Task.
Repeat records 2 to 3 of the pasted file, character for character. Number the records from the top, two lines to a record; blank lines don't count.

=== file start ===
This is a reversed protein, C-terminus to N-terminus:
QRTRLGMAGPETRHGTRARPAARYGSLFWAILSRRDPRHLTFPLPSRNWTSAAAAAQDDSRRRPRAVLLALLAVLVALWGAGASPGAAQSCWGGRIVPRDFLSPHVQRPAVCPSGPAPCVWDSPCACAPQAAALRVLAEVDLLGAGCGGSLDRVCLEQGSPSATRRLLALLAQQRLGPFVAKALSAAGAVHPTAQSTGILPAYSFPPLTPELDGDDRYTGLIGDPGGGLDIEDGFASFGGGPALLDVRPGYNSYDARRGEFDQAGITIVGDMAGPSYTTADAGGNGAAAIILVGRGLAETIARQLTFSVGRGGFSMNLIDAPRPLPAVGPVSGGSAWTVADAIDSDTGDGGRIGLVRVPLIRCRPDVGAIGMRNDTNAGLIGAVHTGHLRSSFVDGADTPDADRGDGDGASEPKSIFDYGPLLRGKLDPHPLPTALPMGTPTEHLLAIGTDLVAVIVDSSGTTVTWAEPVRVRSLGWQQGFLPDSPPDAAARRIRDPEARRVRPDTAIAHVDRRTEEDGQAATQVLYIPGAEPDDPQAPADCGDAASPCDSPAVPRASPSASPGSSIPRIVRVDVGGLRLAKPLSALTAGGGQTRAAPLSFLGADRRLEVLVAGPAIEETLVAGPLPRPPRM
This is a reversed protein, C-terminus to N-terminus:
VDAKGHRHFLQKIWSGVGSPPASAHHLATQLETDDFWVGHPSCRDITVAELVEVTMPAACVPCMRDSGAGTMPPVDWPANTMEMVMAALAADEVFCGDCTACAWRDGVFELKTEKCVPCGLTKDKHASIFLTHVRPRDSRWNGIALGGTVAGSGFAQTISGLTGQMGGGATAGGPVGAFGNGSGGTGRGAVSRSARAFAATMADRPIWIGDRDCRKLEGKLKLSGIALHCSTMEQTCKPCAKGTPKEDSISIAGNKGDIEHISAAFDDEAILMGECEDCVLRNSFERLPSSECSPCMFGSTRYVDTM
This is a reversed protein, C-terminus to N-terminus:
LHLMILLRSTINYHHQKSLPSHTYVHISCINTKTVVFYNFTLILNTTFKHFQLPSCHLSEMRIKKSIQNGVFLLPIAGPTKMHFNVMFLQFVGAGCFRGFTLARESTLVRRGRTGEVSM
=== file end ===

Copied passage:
This is a reversed protein, C-terminus to N-terminus:
VDAKGHRHFLQKIWSGVGSPPASAHHLATQLETDDFWVGHPSCRDITVAELVEVTMPAACVPCMRDSGAGTMPPVDWPANTMEMVMAALAADEVFCGDCTACAWRDGVFELKTEKCVPCGLTKDKHASIFLTHVRPRDSRWNGIALGGTVAGSGFAQTISGLTGQMGGGATAGGPVGAFGNGSGGTGRGAVSRSARAFAATMADRPIWIGDRDCRKLEGKLKLSGIALHCSTMEQTCKPCAKGTPKEDSISIAGNKGDIEHISAAFDDEAILMGECEDCVLRNSFERLPSSECSPCMFGSTRYVDTM
This is a reversed protein, C-terminus to N-terminus:
LHLMILLRSTINYHHQKSLPSHTYVHISCINTKTVVFYNFTLILNTTFKHFQLPSCHLSEMRIKKSIQNGVFLLPIAGPTKMHFNVMFLQFVGAGCFRGFTLARESTLVRRGRTGEVSM